On Monday, Puerto Rico missed a $422 million payment to its debtors. It’s not the first time that the island will default on a payment, but it is so far the largest, most notable, and most concerning development since a dismal report last summer about the territory’s economic standing.

In a speech Sunday night, Puerto Rico Governor Alejandro García Padilla said, “Faced with the inability to meet the demands of our creditors and the needs of our people, I had to make a choice. I decided that essential services for the 3.5 million American citizens in Puerto Rico came first.” The island has long struggled with unemployment and poverty, but the financial situation on the island has gotten continually worse over the past 10 months; in order to pay out the debts owed on Puerto Rican bonds, the territory has reduced funding to schools and health-care programs and raised its sales tax.

García Padilla has now instituted a debt moratorium, meaning that the territory won’t spend money on debt payments for the time being (though for now it will continue to make interest payments on that debt). Monday’s missed payment is significant both because of the sum of money is large and because the Government Development Bank, the island’s main bond issuer, is a respected financial entity.

More than that, the inability to make the May 1 payment may foreshadow more consequential defaults later this year. In July, the commonwealth faces a $2 billion payment, which, at the moment, it seems unlikely to make. That too will be significant because about $800 million of the bonds due in July are general-obligation bonds, which means that their payments are supposed to be guaranteed by the island’s constitution (something that wasn’t true of the $422 million not paid out on Monday). Overall, the territory owes around $72 billion in bond payments, and the Government Development Bank has said the island can’t possibly afford it; one plan Puerto Rico and bondholders have been discussing would allow the territory to pay about 50 cents on the dollar for its debts, but that arrangement hasn’t been finalized.

Nonpayment could push the commonwealth further down the road of austerity, with more cuts to basic services, such as electricity, hospitals, safety-net programs, and pensions. Puerto Rico would face the largest municipal-debt default ever if the commonwealth doesn’t find a way to begin paying back its debts, specifically the more sizable ones that are starting to come due. A total default would likely have significant reverberations for the U.S. municipal-debt market. Default, especially on large sums to major creditors, could result in numerous, expensive lawsuits that would prove costly on both sides of litigation.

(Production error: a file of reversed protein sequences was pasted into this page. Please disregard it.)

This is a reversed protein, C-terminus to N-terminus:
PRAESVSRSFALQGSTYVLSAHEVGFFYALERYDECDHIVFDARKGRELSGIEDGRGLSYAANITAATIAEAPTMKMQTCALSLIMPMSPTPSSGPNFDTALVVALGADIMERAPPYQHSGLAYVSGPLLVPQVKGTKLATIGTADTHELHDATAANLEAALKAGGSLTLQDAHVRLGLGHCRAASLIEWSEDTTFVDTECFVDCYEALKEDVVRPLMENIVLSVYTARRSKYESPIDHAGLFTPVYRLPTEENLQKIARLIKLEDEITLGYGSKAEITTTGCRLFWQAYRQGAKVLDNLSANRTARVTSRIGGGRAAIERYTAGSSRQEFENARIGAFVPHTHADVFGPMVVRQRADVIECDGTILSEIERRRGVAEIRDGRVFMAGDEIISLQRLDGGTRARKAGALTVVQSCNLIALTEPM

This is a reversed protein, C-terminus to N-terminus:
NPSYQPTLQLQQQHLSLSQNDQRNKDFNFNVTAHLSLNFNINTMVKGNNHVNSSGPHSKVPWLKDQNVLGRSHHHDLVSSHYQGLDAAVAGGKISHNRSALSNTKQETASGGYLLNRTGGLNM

Many are hoping it won’t come to that, but at the moment, the island is also in political limbo while Congress decides whether or not to grant Puerto Rico the ability to file for bankruptcy, an option available to municipalities, but not commonwealths. Filing for bankruptcy allows for greater freedom in managing debt crises through restructuring—altering debt payments enough so that it’s feasible to meet financial demands. But Congress has been slow and the idea of allowing a bankruptcy is a politically contentious one.

In the interim, Puerto Ricans continue to head to the mainland in search of work and stability. In fact, the number of residents leaving the island is at a record high—around 84,000 departed in 2014 alone, according to the island’s Institute of Statistics.

García Padilla spent part of his speech on Sunday urging a resolution that would work for all parties involved, preferably through government action. He said, “If Congress fails to authorize a mechanism to restructure our debt, the 3.5 million American citizens who live in Puerto Rico will continue to suffer.”